Assembly Bill 1764, a bill that would encourage school districts to expand computer science courses in high schools, received unanimous bipartisan support on the Assembly floor yesterday.
Assemblymember Kristin Olsen (R-Modesto) along with Joan Buchanan (D-Alamo) report that by the end of the decade over half of all jobs in science, technology, engineering, and mathematics (STEM) fields in the U.S. will require highly technical computer knowledge and experience. Yet California schools are falling behind other states in both their use of technology in the classroom and the courses offered.
According to the Conference Board and the National Science Foundation, as of December 2013 there are 77,309 open computing jobs in California but only 4,324 computer science graduates. In states where computer science counts as a high school academic class, 50 percent more students enroll than in states where it is treated as an elective.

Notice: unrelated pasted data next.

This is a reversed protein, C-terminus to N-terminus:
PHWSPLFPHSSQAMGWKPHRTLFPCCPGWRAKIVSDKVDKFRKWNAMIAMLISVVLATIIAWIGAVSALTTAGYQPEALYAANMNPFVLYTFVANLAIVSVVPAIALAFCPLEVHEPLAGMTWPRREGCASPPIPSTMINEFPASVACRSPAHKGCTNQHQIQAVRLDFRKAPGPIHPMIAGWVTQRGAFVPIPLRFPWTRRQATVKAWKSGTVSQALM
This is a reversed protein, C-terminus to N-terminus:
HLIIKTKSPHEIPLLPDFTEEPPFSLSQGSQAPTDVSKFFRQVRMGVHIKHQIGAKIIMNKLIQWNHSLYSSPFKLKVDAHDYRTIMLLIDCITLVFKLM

AB 1764 would allow school districts to award students credit for one mathematics course if they successfully complete a course in computer science approved by the University of California and/or the California State University as fulfilling a “C” requirement. Such credit would only be offered in districts where the school district requires more than two courses in mathematics for graduation.
““Only one Californian is qualified for every 20 open jobs in computer science because our universities are graduating only a fraction of the number of people needed to meet the workforce demands in technology,” Olsen said. “Research has shown that greater access to advanced computer science courses in high school leads to more students pursuing related careers and majors in college.”
AB 1764 will be heard in the Senate Education Committee in the coming weeks.